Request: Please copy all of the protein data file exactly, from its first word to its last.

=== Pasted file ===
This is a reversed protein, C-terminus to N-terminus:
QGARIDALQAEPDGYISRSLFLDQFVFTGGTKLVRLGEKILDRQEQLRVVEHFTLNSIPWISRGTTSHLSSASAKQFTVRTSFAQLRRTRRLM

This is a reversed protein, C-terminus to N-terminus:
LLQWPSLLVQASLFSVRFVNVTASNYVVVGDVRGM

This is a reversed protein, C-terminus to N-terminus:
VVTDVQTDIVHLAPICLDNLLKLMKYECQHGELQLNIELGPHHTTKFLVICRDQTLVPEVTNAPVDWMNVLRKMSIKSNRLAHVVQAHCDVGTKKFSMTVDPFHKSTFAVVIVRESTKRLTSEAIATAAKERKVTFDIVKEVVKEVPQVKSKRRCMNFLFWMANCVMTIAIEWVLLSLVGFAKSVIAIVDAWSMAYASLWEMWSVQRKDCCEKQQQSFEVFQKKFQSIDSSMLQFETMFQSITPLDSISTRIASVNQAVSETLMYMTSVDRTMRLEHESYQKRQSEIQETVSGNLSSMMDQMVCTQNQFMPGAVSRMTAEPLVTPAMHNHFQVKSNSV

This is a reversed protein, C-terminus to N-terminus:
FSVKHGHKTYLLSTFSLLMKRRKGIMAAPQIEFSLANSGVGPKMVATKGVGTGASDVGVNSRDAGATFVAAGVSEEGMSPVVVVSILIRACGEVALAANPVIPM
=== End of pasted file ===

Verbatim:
This is a reversed protein, C-terminus to N-terminus:
QGARIDALQAEPDGYISRSLFLDQFVFTGGTKLVRLGEKILDRQEQLRVVEHFTLNSIPWISRGTTSHLSSASAKQFTVRTSFAQLRRTRRLM

This is a reversed protein, C-terminus to N-terminus:
LLQWPSLLVQASLFSVRFVNVTASNYVVVGDVRGM

This is a reversed protein, C-terminus to N-terminus:
VVTDVQTDIVHLAPICLDNLLKLMKYECQHGELQLNIELGPHHTTKFLVICRDQTLVPEVTNAPVDWMNVLRKMSIKSNRLAHVVQAHCDVGTKKFSMTVDPFHKSTFAVVIVRESTKRLTSEAIATAAKERKVTFDIVKEVVKEVPQVKSKRRCMNFLFWMANCVMTIAIEWVLLSLVGFAKSVIAIVDAWSMAYASLWEMWSVQRKDCCEKQQQSFEVFQKKFQSIDSSMLQFETMFQSITPLDSISTRIASVNQAVSETLMYMTSVDRTMRLEHESYQKRQSEIQETVSGNLSSMMDQMVCTQNQFMPGAVSRMTAEPLVTPAMHNHFQVKSNSV

This is a reversed protein, C-terminus to N-terminus:
FSVKHGHKTYLLSTFSLLMKRRKGIMAAPQIEFSLANSGVGPKMVATKGVGTGASDVGVNSRDAGATFVAAGVSEEGMSPVVVVSILIRACGEVALAANPVIPM